Everything’s a false flag. Everyone’s a shrill. Eh … No. Not everything and not everyone. People have opinions, right or wrong. Life is textured and complex and nuanced, and there are vagaries and subtleties. There may well be elements of conspiracy to 9/11 (no doubt there are), but I suspect its proponents have taken the bone and run with it just a little too far … and you can come back now, Fido: “Here, boy”.

    [And that is just MY opinion — it does not make me a dis-info agent, nor does it make me right.]

    • No. Not everything is a false flag, and not everyone is a shill, and indeed, eh, life is textured and complex and nuanced.

      So why do you “reduce” all views deeming the crime of 9/11 an outrage to be prosecuted to the paranoid ravings of idiots, as if no other rational point of view on 9/11 were possible other than that sanctioned by the “genius” Chomsky?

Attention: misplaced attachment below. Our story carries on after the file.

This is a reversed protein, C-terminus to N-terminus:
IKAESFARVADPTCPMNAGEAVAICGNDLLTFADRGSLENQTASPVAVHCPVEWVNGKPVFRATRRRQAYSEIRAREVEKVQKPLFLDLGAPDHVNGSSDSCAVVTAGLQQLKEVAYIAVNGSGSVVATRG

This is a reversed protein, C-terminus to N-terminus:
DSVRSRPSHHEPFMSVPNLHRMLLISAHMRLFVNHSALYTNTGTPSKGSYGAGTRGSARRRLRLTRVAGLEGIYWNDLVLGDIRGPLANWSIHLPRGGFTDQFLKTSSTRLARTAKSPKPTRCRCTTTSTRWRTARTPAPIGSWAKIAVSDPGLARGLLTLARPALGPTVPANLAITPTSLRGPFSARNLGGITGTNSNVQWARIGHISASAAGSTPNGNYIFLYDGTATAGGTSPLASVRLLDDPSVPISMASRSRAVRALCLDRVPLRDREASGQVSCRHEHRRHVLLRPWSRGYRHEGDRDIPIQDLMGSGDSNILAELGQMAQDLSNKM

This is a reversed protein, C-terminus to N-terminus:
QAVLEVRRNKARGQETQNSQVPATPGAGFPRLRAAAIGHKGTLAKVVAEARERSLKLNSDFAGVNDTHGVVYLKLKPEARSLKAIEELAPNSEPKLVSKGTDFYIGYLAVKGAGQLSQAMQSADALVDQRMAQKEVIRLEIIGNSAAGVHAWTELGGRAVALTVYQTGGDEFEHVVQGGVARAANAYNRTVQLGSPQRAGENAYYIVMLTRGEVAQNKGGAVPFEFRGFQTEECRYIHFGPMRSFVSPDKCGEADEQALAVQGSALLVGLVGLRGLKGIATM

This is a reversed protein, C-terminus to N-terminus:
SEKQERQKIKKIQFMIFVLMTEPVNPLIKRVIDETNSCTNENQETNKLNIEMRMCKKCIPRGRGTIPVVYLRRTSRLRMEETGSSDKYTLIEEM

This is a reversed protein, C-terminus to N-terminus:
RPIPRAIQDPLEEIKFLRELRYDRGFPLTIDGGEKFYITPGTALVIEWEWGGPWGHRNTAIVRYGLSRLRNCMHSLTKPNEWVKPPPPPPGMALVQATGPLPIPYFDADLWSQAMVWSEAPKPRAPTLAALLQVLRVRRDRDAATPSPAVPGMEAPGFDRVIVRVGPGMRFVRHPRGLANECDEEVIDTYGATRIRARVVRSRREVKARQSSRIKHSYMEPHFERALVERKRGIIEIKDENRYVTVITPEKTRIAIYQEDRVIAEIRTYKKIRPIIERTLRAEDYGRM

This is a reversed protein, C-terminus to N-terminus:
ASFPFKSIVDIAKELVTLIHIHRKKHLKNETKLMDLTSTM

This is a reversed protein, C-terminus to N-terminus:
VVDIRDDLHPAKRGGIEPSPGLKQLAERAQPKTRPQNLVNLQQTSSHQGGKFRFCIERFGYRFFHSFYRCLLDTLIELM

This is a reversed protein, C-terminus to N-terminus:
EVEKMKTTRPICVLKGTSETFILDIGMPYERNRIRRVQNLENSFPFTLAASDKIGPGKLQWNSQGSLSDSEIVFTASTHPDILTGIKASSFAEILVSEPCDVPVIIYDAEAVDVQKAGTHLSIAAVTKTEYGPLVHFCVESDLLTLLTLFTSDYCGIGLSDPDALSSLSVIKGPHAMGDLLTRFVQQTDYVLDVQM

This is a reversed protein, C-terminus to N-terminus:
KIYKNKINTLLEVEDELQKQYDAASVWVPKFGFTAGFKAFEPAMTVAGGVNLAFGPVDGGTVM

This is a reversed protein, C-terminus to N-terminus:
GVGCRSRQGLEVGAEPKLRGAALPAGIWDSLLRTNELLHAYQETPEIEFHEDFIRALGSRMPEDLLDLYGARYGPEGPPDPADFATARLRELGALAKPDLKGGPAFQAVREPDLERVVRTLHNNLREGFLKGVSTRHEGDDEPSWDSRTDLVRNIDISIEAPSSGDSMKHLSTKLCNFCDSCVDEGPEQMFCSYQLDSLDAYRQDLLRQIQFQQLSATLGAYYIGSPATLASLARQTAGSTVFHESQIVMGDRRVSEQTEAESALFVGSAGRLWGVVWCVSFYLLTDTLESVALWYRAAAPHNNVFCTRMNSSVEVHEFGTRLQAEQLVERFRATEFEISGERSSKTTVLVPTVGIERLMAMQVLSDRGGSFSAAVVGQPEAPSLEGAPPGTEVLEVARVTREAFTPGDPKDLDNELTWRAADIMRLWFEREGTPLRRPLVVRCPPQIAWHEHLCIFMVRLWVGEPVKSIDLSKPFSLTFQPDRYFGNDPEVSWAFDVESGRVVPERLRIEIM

Oh yeah, there most certainly are elements of conspiracy to 9/11, and indeed, some do take the bone and run too far with it. Just read the comments, here, as well as appended to the other 9/11 posts. But if you do, please do take note of the variety of the quality and texture and nuances of the comments. Not everyone is batshit crazy, eh. And as it happens, a great many of the people who have commented have shown themselves to be, at least on this issue, by far and away more critically incisive than the “genius” at hand, eh.

      Life is full of little ironies, eh . . . Buddy? . . . or would that be “Daisy?” “Here, girl.”

      • P Bobby says

        My comments are not directed at any one individual here, but more broadly at the whole discourse on the matter. To take them personally, as it seems you have done, reflects more on you than it does on me. Nor do my comments detract from any conspiracy, merely an observers opinion — that I am free to post like any other — and that you are free to take or leave, but preferably without added inappropriate and most misdirected vitriol. Best wishes to you.